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The entire organisation is responsible

The entire organisation is responsible

Reflection

How good is the security culture in your organisation?

Do people incorporate cyber safety precautions into their day-to-day tasks? Is there a good general awareness amongst staff, regarding Information assurance? Take a moment to reflect on these questions.

Decorative image: Icon with hand holding a shield with a tick on it – representing security and protection, and hsowing it's in the hands of the employees 

Security as an enabler, can also be seen as market differentiator

Security is often seen as an inhibitor to doing business, sometimes by adding excessive costs to projects. This needs to be changed and security really needs to be embraced as a business enabler, because it can provide the following:

  • Security can allow new ways of doing things, such as mobile working, that may have been considered too risky before it was evaluated by the security architecture team
  • Security can improve working practices as it forces businesses to focus on process optimisation and efficiencies
  • Security can minimise future costs due to non-availability of data or unauthorised release, so while it may cost money to implement controls today, it may save ten times that in losses over time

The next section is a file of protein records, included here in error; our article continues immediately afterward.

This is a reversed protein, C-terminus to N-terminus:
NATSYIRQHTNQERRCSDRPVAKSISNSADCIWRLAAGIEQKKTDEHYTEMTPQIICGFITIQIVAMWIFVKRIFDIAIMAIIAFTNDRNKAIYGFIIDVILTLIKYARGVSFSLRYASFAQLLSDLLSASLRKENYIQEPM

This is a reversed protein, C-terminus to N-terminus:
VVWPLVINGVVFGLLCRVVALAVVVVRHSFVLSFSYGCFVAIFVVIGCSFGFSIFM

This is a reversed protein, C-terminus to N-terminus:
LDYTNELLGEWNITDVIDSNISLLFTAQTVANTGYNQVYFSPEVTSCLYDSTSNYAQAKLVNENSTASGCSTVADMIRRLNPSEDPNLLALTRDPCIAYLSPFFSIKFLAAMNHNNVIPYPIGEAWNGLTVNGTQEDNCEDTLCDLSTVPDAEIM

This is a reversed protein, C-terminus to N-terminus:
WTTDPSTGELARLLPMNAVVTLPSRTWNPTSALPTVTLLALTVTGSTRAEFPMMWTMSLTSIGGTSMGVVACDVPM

Consider a large organisation implementing a system where users need to authenticate to a printer in order to collect their output. They do this by swiping their ID card on a reader attached to the printer. The new printing system also provides additional facilities, which yield a massive benefit for the organisation, such as:

  • If printed output is not collected, it saves the cost of paper
  • Default print options can be enforced, such as duplex printing to save paper
  • Users can collect output from any printer without having to specify which printer is used – this makes using the print service very easy

One less tangible benefit from a corporate point of view is having this good story to tell – of how important security is to the organisation. This is a true market differentiator, enhancing your company’s image, as well as the positive effect on company value.

The use of appropriate countermeasures and contingency plans can also have the very beneficial effect of making the work done by an organisation much more orderly by being based on best working practices. Piles of paper and computer disks left lying around on desks, floors and shelves can be a security disaster waiting to happen. With an Information Assurance standard in place, such things should be a thing of the past and the need to spend many hours finding a specific piece of information should be long gone.